4.  Medical and Educational Interventions: Mixed results were obtained in this area, especially regarding the use of medication.  Only 69% of trainees but 82% of teachers (P<0.001) marked as false the statement “ADHD is a medical disorder that can only be treated with medication”. However there was no significant difference between the  83% of trainees and 80% of teachers who disagreed with the item that “if medication is prescribed, educational interventions are often unnecessary”.  Some 83% of trainees and 88% of teachers (P<0.001) recognized that “ADHD children are typically better behaved in one-to one interactions than in a group situation”.  Encouragingly 86% of trainees disagreed that "ADHD children always need a quiet, sterile environment in order to concentrate on tasks", compared to 73% of teachers (P<0.001).   

 5.  ADHD Myths:  This area appears to be the weakest in ADHD knowledge  within the educational field. Similar findings were observed by Jerome et al (1).   Some 9.5% of trainees and 8% of teachers (differences not significant)  believed that "if a child can play Nintendo for hours, he probably does not ADHD".  Furthermore 52% of trainees as compared to 66% of teachers (P<0.001) agreed that,"ADHD can often be caused by sugar or food additives". Similarly 68% of trainees and 77% of teachers (P<0.001) saw diet as being useful in the treatment of ADHD children.  However in two areas trainee teachers had a less accurate view of the natural history of ADHD regarding the persistence of symptoms into adolescence.  A majority, 69% of trainees when compared to 41% of teachers (P<0.001)  agreed with the statement that "most ADHD children outgrow their disorder and are normal as adults".  Unlike the 70% response of teachers, only 40% of trainees (P<0.001) agreed that "ADHD children have a high risk for becoming delinquent as teenagers".      


                 The findings in this survey do not support our hypothesis that recent pre-service training regarding ADHD was contributing to an improved knowledge base when compared to previous samples of practising teachers.   The generalizability of the these findings to other pre-service teacher samples is limited by a small sample size.   Whilst there is an overrepresentation of females of younger age compared to the original sample of practising teachers, the original study did not find any correlation with gender and accuracy on the questionnaire.

                 The main findings in this further study of trainee-teacher’s knowledge regarding ADHD suggested that the knowledge base is very similar to that of practising teachers.  The knowledge profiles of the two samples suggest that trainee-teacher’s  have a similar perception of biological and family influences with very similar profiles on knowledge of causation, medical and educational intervention and in the area of  ADHD myths a less accurate view of the persistence of problems into adolescence.   Both groups perform poorly on questions relating to dietary treatments.   Caution should be exercised in interpreting the statistical significance of differences between the two groups on each question because of the small number of  pre-service teachers in comparison to the original study sample with multiple tests of significance.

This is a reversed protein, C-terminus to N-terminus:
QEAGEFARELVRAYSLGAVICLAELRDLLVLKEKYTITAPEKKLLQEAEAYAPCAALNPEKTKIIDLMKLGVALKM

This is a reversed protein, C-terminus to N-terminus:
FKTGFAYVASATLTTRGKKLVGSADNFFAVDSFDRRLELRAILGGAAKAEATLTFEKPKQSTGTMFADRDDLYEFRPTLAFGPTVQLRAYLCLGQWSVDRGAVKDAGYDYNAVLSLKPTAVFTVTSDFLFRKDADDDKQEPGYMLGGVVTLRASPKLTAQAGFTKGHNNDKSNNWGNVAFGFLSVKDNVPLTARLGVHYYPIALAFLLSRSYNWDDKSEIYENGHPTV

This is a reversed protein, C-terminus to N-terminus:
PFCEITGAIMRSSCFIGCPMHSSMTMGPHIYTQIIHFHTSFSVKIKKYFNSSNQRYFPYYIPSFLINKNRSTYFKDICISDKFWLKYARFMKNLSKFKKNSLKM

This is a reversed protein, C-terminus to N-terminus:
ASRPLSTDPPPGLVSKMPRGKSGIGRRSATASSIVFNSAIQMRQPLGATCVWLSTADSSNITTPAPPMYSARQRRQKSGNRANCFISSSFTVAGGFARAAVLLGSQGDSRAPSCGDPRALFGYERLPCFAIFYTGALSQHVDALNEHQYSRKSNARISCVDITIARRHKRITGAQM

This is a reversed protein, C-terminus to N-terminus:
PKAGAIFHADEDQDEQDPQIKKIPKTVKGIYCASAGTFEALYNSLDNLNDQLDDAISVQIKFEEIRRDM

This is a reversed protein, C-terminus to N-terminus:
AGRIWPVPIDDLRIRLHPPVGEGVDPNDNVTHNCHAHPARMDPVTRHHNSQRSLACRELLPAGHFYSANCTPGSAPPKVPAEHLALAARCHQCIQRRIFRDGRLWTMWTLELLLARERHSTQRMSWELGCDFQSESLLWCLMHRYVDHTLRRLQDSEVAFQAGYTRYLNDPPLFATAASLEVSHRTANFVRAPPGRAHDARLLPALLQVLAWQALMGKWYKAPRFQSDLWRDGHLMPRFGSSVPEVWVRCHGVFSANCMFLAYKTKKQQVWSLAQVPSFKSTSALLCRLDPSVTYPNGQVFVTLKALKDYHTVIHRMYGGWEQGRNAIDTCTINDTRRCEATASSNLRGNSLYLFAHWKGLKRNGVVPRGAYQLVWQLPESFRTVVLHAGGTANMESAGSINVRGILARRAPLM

In the original study (3) younger Canadian teachers were noted to have higher scores in comparison to their older cohorts which suggested that these differences may be related to an increase in knowledge acquired through recent in-service teacher training.  The results from this additional survey with newly trained teachers does not support the original finding.  The reasons for this difference between the two studies is unclear. 

            The results can be interpreted to show an improvement in practising teachers knowledge based on experience, i.e. questions relating to efficacy of medication, sex ratio, and ethnic distribution, and outcome in adolescence.  However in twelve out  of  the twenty questions, practising teachers did worse than pre-service teachers, implying the faulty training, possibly compounded with prejudices developed over the course of teaching results in worse scores on the questionnaire.  In the area of dietary myths both groups do poorly.   Here the impact of poor training compounded by media myths may be relevant.